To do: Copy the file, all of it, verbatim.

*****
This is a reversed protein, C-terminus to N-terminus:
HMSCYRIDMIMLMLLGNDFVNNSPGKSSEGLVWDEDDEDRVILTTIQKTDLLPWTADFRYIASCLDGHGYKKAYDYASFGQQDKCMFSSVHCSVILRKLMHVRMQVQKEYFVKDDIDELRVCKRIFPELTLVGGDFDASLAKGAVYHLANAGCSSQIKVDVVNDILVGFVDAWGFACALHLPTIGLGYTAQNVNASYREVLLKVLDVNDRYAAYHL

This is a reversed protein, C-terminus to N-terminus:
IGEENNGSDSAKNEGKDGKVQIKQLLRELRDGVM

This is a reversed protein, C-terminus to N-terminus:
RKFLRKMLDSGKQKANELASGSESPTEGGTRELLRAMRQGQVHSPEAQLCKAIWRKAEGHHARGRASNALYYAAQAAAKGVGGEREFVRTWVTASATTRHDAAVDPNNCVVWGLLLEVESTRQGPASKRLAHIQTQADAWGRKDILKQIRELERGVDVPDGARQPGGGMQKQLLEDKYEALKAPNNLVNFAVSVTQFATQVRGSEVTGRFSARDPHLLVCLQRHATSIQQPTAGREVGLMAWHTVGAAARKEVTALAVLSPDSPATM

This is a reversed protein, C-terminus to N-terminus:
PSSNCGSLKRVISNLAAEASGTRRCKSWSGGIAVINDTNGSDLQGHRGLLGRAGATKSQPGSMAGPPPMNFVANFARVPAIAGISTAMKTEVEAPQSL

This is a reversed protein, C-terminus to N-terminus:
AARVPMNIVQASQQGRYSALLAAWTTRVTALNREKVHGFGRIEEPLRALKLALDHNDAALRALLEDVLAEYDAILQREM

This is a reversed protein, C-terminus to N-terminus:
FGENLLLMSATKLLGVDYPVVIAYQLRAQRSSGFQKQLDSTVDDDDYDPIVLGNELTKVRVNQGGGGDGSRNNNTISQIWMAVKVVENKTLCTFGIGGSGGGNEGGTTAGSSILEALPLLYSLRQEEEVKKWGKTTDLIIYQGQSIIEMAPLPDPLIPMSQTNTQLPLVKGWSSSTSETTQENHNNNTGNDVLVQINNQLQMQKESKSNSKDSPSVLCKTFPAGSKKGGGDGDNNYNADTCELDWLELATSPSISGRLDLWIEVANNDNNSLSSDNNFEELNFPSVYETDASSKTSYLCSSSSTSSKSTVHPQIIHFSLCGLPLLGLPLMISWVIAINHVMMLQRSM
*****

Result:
This is a reversed protein, C-terminus to N-terminus:
HMSCYRIDMIMLMLLGNDFVNNSPGKSSEGLVWDEDDEDRVILTTIQKTDLLPWTADFRYIASCLDGHGYKKAYDYASFGQQDKCMFSSVHCSVILRKLMHVRMQVQKEYFVKDDIDELRVCKRIFPELTLVGGDFDASLAKGAVYHLANAGCSSQIKVDVVNDILVGFVDAWGFACALHLPTIGLGYTAQNVNASYREVLLKVLDVNDRYAAYHL

This is a reversed protein, C-terminus to N-terminus:
IGEENNGSDSAKNEGKDGKVQIKQLLRELRDGVM

This is a reversed protein, C-terminus to N-terminus:
RKFLRKMLDSGKQKANELASGSESPTEGGTRELLRAMRQGQVHSPEAQLCKAIWRKAEGHHARGRASNALYYAAQAAAKGVGGEREFVRTWVTASATTRHDAAVDPNNCVVWGLLLEVESTRQGPASKRLAHIQTQADAWGRKDILKQIRELERGVDVPDGARQPGGGMQKQLLEDKYEALKAPNNLVNFAVSVTQFATQVRGSEVTGRFSARDPHLLVCLQRHATSIQQPTAGREVGLMAWHTVGAAARKEVTALAVLSPDSPATM

This is a reversed protein, C-terminus to N-terminus:
PSSNCGSLKRVISNLAAEASGTRRCKSWSGGIAVINDTNGSDLQGHRGLLGRAGATKSQPGSMAGPPPMNFVANFARVPAIAGISTAMKTEVEAPQSL

This is a reversed protein, C-terminus to N-terminus:
AARVPMNIVQASQQGRYSALLAAWTTRVTALNREKVHGFGRIEEPLRALKLALDHNDAALRALLEDVLAEYDAILQREM

This is a reversed protein, C-terminus to N-terminus:
FGENLLLMSATKLLGVDYPVVIAYQLRAQRSSGFQKQLDSTVDDDDYDPIVLGNELTKVRVNQGGGGDGSRNNNTISQIWMAVKVVENKTLCTFGIGGSGGGNEGGTTAGSSILEALPLLYSLRQEEEVKKWGKTTDLIIYQGQSIIEMAPLPDPLIPMSQTNTQLPLVKGWSSSTSETTQENHNNNTGNDVLVQINNQLQMQKESKSNSKDSPSVLCKTFPAGSKKGGGDGDNNYNADTCELDWLELATSPSISGRLDLWIEVANNDNNSLSSDNNFEELNFPSVYETDASSKTSYLCSSSSTSSKSTVHPQIIHFSLCGLPLLGLPLMISWVIAINHVMMLQRSM